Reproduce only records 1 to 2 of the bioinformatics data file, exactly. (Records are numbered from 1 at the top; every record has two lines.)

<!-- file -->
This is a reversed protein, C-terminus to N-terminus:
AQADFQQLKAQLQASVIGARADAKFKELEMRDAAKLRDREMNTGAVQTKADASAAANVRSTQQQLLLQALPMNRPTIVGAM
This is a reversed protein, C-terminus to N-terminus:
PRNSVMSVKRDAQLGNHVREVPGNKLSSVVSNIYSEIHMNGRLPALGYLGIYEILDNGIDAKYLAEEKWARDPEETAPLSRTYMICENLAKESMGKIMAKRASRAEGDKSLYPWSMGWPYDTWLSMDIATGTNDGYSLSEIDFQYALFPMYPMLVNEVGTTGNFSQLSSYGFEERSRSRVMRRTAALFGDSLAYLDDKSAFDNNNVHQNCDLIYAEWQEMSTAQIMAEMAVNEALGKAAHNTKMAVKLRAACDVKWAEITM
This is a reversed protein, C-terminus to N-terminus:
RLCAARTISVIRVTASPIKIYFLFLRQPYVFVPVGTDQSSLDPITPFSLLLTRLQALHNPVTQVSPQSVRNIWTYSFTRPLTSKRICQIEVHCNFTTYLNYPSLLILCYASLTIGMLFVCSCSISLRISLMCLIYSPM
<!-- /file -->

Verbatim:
This is a reversed protein, C-terminus to N-terminus:
AQADFQQLKAQLQASVIGARADAKFKELEMRDAAKLRDREMNTGAVQTKADASAAANVRSTQQQLLLQALPMNRPTIVGAM
This is a reversed protein, C-terminus to N-terminus:
PRNSVMSVKRDAQLGNHVREVPGNKLSSVVSNIYSEIHMNGRLPALGYLGIYEILDNGIDAKYLAEEKWARDPEETAPLSRTYMICENLAKESMGKIMAKRASRAEGDKSLYPWSMGWPYDTWLSMDIATGTNDGYSLSEIDFQYALFPMYPMLVNEVGTTGNFSQLSSYGFEERSRSRVMRRTAALFGDSLAYLDDKSAFDNNNVHQNCDLIYAEWQEMSTAQIMAEMAVNEALGKAAHNTKMAVKLRAACDVKWAEITM